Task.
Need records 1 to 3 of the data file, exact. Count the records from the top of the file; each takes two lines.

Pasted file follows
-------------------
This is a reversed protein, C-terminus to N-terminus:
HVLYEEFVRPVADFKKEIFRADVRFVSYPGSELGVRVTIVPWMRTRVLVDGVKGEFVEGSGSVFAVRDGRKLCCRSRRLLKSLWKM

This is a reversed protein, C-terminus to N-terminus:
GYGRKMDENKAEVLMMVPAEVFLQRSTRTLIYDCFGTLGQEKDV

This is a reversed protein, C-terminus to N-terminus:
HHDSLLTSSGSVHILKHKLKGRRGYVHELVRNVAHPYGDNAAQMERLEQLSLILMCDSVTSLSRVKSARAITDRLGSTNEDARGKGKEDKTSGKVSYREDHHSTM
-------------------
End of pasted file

This is a reversed protein, C-terminus to N-terminus:
HVLYEEFVRPVADFKKEIFRADVRFVSYPGSELGVRVTIVPWMRTRVLVDGVKGEFVEGSGSVFAVRDGRKLCCRSRRLLKSLWKM

This is a reversed protein, C-terminus to N-terminus:
GYGRKMDENKAEVLMMVPAEVFLQRSTRTLIYDCFGTLGQEKDV

This is a reversed protein, C-terminus to N-terminus:
HHDSLLTSSGSVHILKHKLKGRRGYVHELVRNVAHPYGDNAAQMERLEQLSLILMCDSVTSLSRVKSARAITDRLGSTNEDARGKGKEDKTSGKVSYREDHHSTM